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Mounting Evidence Shows Eating Less Meat = Healthy People, Healthy Planet

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Mounting Evidence Shows Eating Less Meat = Healthy People, Healthy Planet

A new systematic review of dietary patterns and sustainability published in the latest edition of Advances in Nutrition provides additional evidence that diets lower in animal-based foods and higher in plant-based foods are better for the health of people and the planet. The review highlights the urgency of addressing sustainability in national food policy as a matter of food security: "Long-term food security can be ensured only if we consider the sustainability of our food supply now."

Diets lower in animal-based foods and higher in plant-based foods are better for the health of people and the planet.

The review was conducted by Miriam Nelson, a leading expert on nutrition and sustainability and director of the Sustainability Institute at the University of New Hampshire, along with other members of, and consultants to, the 2015 Dietary Guidelines Advisory Committee. It identifies eight more studies that support the health and environmental benefits of sustainable diets, on top of the 15 studies included in the committee's original systematic review, strengthening the conclusions of the committee report even further.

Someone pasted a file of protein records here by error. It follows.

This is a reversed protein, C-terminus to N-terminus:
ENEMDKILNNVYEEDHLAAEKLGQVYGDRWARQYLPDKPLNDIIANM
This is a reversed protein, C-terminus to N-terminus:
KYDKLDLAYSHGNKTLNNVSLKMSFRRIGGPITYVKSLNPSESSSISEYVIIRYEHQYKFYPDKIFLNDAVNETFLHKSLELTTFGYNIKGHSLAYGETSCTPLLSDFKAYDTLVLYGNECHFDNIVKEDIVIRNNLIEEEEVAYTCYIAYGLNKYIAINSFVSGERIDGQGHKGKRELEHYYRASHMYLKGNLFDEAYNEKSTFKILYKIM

"The evidence overwhelmingly points to one clear solution: We need to eat less meat and dairy," said Stephanie Feldstein, population and sustainability director at the Center for Biological Diversity. "This growing body of research shows that we can't afford to wait for national food policies that help educate Americans on sustainable diets and ensure that healthy, nutritious food is widely available and affordable."

Sustainability concerns and the recommendation to eat less meat and more plant-based foods were not included in the final 2015 Dietary Guidelines for Americans, following intense pressure from the livestock industry. This omission came despite the strong evidence presented by the guidelines committee, along with widespread support from environmental, public-health and animal-protection organizations and experts, as well as an unprecedented 29,000 public comments.

"The collective health of our environment, the American people and our food system is at stake," said Feldstein. "It's time for our elected officials to stop letting special interests dictate policies that determine how informed Americans make food choices. We need our leaders to create policies in the interest of a healthy, sustainable and secure food system."

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